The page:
Blood from water and relationshi

Art March 03, 2016 01:00

By PAWIT MAHASARINAND
SPECIAL TO

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The Thailand-UK production of "Dracula" is a rare treat



THERE’S NOTHING new about English-language plays being produced in Thailand – indeed, spoken drama was introduced to Thai dramatic art by no less a personage than King Rama VI.

But never before has the audience witnessed such a large-scale production as Ewing Entertainment Worldwide’s “Dracula: Blood Is Life”, now gearing up for the final weekend of its four-week run at the K-Bank Siam Pic-Ganesha Centre of Performing Arts.

This proscenium theatre seats more than 1,000 audience members and notwithstanding the immense efforts made to promote the English language in advance of the start of the AEC, the spoken language is probably why this production has not drawn the expected crowds. It’s proof once again that most local theatregoers still prefer musicals with 30 or more performers onstage – more bangs for our bucks perhaps – when a ticket costs a few thousand baht.

British director Joe Harmston’s focus on characterisation and character relationships, rather than blood is evident from the start and makes this two-hour play with one intermission roll along smoothly. In the end, it’s clear that the lines between good and evil is so thin that, as well as that between sanity and madness, we can slip in and out of it or between them anytime.

Don’t expect a groundbreaking adaptation, though: American playwright Steven Dietz’s version is very faithful to the original novel. The script has many short scenes and Harmston makes sure that all are dramatically united and that no transition wastes time or causes distraction or confusion.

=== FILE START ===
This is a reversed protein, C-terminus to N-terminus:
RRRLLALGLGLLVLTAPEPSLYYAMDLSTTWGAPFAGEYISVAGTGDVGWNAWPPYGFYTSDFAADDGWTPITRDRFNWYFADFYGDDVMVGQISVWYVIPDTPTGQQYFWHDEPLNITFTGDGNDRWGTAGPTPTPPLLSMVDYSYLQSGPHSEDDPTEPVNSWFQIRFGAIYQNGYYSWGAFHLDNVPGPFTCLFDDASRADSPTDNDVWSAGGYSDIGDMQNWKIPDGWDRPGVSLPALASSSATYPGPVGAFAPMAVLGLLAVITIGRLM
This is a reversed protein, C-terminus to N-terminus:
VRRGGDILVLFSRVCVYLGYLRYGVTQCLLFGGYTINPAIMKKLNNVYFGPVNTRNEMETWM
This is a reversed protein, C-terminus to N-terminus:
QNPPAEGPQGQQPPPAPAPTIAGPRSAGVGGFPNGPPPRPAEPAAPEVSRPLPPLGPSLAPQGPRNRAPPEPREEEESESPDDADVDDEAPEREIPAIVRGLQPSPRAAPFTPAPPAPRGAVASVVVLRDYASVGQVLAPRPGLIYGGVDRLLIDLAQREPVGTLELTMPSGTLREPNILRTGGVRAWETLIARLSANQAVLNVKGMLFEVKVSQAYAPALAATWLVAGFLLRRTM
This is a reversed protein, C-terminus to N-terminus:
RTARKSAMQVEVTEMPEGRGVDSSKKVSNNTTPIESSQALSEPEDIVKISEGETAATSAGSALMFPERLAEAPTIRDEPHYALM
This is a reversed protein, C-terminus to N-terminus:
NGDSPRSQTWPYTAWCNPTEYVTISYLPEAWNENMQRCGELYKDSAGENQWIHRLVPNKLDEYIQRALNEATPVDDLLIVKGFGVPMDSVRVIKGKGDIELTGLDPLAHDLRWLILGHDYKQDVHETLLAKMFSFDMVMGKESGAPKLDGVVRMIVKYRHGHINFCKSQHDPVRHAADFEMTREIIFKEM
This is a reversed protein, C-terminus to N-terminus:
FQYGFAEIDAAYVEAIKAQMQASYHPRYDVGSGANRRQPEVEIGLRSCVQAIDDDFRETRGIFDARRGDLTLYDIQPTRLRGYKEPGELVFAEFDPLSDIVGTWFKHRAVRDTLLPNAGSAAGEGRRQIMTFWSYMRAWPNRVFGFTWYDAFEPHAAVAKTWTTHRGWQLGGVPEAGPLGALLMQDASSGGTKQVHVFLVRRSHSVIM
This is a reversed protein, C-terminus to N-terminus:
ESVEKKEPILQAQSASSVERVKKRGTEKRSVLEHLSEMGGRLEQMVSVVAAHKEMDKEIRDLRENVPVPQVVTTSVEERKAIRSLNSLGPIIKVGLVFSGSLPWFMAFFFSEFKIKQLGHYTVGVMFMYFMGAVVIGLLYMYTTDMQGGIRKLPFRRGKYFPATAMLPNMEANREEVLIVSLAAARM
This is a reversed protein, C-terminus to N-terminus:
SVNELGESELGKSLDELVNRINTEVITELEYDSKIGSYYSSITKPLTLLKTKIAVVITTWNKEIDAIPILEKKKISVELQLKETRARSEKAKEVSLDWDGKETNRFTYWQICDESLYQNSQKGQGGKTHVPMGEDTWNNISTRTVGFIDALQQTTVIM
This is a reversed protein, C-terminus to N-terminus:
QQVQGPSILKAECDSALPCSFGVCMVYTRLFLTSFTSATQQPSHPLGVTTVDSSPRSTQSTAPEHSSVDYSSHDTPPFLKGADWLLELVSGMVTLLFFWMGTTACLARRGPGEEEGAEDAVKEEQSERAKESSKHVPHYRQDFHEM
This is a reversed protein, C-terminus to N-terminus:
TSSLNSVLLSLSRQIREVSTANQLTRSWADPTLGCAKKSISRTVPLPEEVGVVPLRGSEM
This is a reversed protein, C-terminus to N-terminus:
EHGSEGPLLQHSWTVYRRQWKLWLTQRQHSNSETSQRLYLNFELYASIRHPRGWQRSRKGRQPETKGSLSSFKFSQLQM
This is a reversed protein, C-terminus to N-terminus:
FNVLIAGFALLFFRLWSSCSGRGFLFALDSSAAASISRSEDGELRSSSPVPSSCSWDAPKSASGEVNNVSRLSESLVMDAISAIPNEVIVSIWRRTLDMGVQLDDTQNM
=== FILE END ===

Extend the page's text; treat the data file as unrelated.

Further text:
That cohesion is also thanks to the practicality of Sean Cavanagh’s set design which not only fills the stage, horizontally and vertically, with its slanted lines but also, thanks to his keen collaboration with lighting designer Ben Cracknell, manages to create a Victorian atmosphere with a contemporary look.

The same can be said for Rachael Forbes’s costume design.

As the title character, Chulachak “Hugo” Chakrabongse silences all doubters who regard him more as rock star than actor. His performance is easily on par with the much more experienced British actors. That said though, the play is carried for the most part by British veterans Christopher Brand, Joe Dixon and Paul Ewing, as Dr Seward, Van Helsing and Renfield respectively thanks to both their characterisations and physical and vocal presence. With so strong a male cast, German actress Maximiliane Bauer as Mina Harker and her Thai counterpart Myra Molloy as Lucy Westenra, look and sound weak – the latter is also evidently too young for this role. Another Thai actor Vin Kridakorn isn’t quite convincing as Mina’s husband Jonathan.

Another bold choice is the decision not to use any microphones in this large modern playhouse. I was nine rows away from the stage on the stalls and enjoyed the highly skilled enunciation of the aforementioned actors but had a hard time hearing and understanding the actresses. M Theatre might have been a better choice for this production.

Also commendable is the sound design, present throughout the play, by Tada Mitrevej, which is soft enough not to compete with the actors’ voice but loud enough to enhance the story’s suspense.

 MORE THAN BLOOD

- “Dracula: Blood Is Life” continues from tomorrow until Sunday at the K-Bank Siam Pic-Ganesha Centre of Performing Arts in Siam Square One. Shows are at 7.30 nightly and 2pm on Saturday and Sunday.

- It’s in English with Thai surtitles. Due to its content, the performance is recommended for audience members 12 years old and above.

- Tickets are Bt840 to Bt2,660. Check ThaiTicketMajor for discounts.

- Find out more at www.TheDraculaShow.com.